WikiJournal Preprints/Toward a new model for treatment-resistant depression pathophysiology and therapeutics

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Article information

Authors: M. Marcatili[a], A. Stefana[b][i], F. Colmegna[c], E. di Giacomo[d], L. Conti[e], C. Sala[f], M. Clerici[g], A. Dakanalis[h]

M. Marcatili; Alberto Stefana; F. Colmegna; E. di Giacomo; L. Conti; C. Sala; M. Clerici; A. Dakanalis, "Toward a new model for treatment-resistant depression pathophysiology and therapeutics", WikiJournal Preprints, Wikidata Q107418157




Abstract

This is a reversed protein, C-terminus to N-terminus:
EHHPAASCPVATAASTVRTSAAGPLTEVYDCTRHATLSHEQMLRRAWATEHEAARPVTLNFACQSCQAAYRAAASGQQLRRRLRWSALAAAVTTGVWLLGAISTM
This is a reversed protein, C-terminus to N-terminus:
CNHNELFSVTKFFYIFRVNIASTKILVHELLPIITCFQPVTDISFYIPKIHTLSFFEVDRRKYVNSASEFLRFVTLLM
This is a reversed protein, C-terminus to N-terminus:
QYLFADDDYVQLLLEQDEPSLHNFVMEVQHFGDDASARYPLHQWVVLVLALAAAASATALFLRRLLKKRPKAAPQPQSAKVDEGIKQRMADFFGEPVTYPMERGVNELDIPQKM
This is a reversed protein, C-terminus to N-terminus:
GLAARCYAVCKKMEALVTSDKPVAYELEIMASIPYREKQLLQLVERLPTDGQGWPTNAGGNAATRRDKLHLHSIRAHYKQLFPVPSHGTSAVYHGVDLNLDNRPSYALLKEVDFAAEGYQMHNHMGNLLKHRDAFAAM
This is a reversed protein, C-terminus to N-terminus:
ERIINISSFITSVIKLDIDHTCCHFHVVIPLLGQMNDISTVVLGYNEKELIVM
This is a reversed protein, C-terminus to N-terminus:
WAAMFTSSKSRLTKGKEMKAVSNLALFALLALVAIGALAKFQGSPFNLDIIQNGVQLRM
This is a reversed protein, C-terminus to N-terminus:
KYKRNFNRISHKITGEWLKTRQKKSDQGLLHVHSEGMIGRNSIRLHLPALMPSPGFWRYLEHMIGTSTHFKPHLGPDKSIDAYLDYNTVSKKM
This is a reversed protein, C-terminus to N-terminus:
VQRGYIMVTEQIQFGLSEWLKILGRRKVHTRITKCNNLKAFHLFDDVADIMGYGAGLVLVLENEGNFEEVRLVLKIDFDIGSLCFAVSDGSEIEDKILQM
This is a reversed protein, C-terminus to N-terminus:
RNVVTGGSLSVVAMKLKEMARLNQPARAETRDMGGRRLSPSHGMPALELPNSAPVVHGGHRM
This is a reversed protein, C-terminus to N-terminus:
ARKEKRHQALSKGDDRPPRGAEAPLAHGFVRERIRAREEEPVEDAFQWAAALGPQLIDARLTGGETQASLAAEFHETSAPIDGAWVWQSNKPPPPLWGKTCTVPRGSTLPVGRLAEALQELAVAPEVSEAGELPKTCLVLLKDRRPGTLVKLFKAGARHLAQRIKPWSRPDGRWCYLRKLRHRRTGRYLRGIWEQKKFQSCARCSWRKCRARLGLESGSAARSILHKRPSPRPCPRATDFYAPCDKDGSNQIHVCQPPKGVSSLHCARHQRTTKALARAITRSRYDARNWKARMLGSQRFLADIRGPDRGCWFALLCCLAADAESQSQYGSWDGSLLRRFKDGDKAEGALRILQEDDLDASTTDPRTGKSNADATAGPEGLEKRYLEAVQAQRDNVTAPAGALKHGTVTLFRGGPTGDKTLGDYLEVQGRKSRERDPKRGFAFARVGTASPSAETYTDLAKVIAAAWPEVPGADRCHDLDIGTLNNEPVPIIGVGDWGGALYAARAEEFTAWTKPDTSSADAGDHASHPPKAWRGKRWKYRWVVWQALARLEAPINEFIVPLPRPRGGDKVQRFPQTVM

About a third of patients with major depressive disorder (MDD) do not show an adequate response to at least two first-line antidepressant treatments, developing a treatment-resistant depression (TRD). Both a partial understanding of MDD pathophysiology and the limitations of available pharmacological treatments constitute the current major barriers to clinical and research progress on this topic. However, recent advances in genome editing techniques as well as pluripotent stem cells (iPSC) technology are offering unprecedented opportunities in both human disease modelling and drug discovery. In particular, hiPSC technology progress has been enabling to set up disease-relevant patient-specific in vitro disease modeling for various mental disorders. The resulting models have the potential to significantly improve pathophysiologic understanding of both MDD and TRD, and then overcome some limitations inherent to animal and post-mortem models. Moreover, the psychiatric field has started to investigate the rapid antidepressant effects of ketamine, a glutamate N-methyl-D-aspartate (NMDA) receptor antagonist. Although ketamine appears to have the potential to transform the treatment of depression, including TRD, its specific mechanisms of action are only partially known. Such knowledge would be necessary to develop a model to understand the mechanisms behind rapid-acting antidepressants, which may enable the discovery of novel compound for the treatments of MDD and TRD. The aim of this chapter is threefold: after having briefly described prevalence and characteristics of MDD and TRD, it will discuss (1) the current understanding of ketamine’s mechanisms of action, as derived from preclinical animal studies, (2) the state of the art of human iPSC technology, and finally (3) the implementation of a TRD model based on iPSC human technology.


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